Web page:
Gold Standard = Fiat In Disguise: A Case for Bimetallism

Copyright 2002 J.N. Tlaga

In his occasional paper THE RETURN TO GOLD 1925, Cambridge University scholar, Donald E. Moggridge, tells us that it was Sir Isaac Newton, who, back in 1717, set the price of gold at 77 shillings 10 and 1/2 pence per standard ounce (22-carat, .9167 fine), a price that endured for two hundred years.

In reality, Sir Isaac, serving as Master of the Mint, recommended that the gold coin of the realm (Guinea) be valued at 20 shillings 8 pence (which corresponded with 76 shillings 7.6 pence per 22-carat ounce), but Parliament rejected his odd number and set the guinea at 21 shillings even ( This of course compelled Sir Isaac to increase his mint price of gold by 1 shilling 2.9 pence in order to make 89 guinea coins out of two troy pounds of 22-carat gold at Parliament’s price. Thus it was Parliament, not Sir Isaac, who set the price of gold at 77s 10.5d, which was destined to preside over the rise and fall of an aberrant monetary system known as gold standard.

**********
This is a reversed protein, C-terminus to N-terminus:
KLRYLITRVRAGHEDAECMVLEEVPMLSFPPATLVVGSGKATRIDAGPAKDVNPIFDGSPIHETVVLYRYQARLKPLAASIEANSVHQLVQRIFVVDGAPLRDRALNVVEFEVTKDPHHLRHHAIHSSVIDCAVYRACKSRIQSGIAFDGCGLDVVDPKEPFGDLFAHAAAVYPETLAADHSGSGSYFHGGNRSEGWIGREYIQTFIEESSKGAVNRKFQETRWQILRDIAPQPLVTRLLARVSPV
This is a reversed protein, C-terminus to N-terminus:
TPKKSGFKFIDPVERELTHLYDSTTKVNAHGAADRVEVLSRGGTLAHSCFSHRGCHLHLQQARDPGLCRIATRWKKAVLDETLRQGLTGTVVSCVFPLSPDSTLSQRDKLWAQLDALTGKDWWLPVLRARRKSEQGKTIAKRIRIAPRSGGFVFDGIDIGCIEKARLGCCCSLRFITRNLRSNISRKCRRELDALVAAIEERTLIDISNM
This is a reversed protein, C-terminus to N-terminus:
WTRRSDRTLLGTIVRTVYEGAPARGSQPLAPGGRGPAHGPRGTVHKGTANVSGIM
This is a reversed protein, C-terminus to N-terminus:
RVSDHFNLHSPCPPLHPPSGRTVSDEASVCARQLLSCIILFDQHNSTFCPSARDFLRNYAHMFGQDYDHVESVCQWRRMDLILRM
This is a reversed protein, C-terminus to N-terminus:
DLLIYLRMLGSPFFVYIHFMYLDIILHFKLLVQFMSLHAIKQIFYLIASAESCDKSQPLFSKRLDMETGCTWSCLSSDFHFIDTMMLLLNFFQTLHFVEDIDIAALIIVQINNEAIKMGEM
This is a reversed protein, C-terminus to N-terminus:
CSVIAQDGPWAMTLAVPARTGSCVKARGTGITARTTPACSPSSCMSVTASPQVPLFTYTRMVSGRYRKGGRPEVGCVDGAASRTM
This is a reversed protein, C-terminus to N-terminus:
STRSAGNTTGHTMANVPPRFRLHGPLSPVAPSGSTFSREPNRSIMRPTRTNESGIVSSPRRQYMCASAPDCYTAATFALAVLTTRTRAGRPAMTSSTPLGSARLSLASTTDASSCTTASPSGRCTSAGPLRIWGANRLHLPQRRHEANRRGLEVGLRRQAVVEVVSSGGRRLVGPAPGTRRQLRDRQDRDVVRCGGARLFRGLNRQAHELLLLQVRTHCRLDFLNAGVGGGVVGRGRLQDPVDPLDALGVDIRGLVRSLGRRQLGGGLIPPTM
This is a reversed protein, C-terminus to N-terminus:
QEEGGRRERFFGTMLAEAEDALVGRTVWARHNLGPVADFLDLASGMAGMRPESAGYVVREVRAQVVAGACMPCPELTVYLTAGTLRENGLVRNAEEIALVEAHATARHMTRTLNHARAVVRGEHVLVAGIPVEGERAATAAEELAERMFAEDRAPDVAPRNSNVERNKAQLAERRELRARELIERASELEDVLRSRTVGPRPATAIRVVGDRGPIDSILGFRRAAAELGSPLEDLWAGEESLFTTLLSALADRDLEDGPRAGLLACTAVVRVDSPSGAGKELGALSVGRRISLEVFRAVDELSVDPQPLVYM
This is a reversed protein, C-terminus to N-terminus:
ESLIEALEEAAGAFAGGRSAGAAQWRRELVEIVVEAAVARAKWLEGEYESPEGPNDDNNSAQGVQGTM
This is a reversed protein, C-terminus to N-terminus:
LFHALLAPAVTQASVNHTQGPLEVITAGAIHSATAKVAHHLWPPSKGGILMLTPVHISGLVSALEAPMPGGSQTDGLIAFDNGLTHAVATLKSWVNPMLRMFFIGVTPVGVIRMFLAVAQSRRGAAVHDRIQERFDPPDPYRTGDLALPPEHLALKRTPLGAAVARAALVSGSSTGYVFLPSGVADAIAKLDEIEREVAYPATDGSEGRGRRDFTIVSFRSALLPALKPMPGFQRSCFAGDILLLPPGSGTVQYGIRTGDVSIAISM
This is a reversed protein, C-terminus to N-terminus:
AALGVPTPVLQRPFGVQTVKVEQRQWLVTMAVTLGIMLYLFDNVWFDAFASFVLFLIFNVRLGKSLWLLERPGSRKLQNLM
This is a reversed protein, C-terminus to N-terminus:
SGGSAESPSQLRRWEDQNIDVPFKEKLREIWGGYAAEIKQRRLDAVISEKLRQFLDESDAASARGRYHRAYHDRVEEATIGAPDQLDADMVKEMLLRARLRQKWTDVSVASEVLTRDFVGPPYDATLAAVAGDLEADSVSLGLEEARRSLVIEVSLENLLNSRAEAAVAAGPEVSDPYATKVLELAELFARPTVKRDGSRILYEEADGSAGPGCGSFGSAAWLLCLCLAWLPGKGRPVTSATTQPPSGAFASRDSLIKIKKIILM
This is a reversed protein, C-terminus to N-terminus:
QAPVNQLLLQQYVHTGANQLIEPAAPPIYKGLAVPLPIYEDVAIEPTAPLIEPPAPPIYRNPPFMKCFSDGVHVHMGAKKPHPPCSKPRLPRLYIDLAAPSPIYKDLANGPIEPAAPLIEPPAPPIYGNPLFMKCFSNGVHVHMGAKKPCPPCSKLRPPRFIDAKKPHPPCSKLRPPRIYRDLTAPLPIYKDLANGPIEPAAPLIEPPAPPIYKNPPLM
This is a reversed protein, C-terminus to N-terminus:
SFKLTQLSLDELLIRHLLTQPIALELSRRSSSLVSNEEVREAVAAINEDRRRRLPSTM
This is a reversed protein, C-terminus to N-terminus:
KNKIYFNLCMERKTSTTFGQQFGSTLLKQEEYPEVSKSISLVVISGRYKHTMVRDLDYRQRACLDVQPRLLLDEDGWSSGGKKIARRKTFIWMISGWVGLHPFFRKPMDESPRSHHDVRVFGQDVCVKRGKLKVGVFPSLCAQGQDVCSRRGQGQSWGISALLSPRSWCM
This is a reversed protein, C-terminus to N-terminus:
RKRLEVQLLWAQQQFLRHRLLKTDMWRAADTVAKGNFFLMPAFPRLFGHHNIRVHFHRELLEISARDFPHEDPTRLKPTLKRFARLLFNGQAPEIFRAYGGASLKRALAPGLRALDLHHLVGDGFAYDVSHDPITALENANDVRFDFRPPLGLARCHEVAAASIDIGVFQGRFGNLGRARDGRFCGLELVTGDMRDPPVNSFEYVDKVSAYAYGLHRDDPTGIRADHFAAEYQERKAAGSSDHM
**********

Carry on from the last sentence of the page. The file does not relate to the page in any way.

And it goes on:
Pound Sterling, England’s monetary unit, containing 20 shillings, with 12 pennies (pence) to each shilling, was obviously a misnomer. It has been over seven hundred years since the last time 240 pennies were made out of each troy pound of sterling silver (37/40 or .925 fine). From the times of Edward I on, English kings had been making more and more pennies out of the same troy pound of sterling silver. In times of Elizabeth I, one troy pound of sterling silver was already yielding 744 pennies, or 62 shillings. The silver content of one penny became so small, that the smallest coin made out of sterling silver was Threepence (1/4 shilling), whose weight was a bit short of the weight of the original silver penny Alfred the Great inherited from Charlemagne (slightly less than 2/3 of US silver dime). “One-Third Pound Sterling” would thus be more appropriate name for “Pound Sterling”.

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via Gold Standard = Fiat In Disguise.

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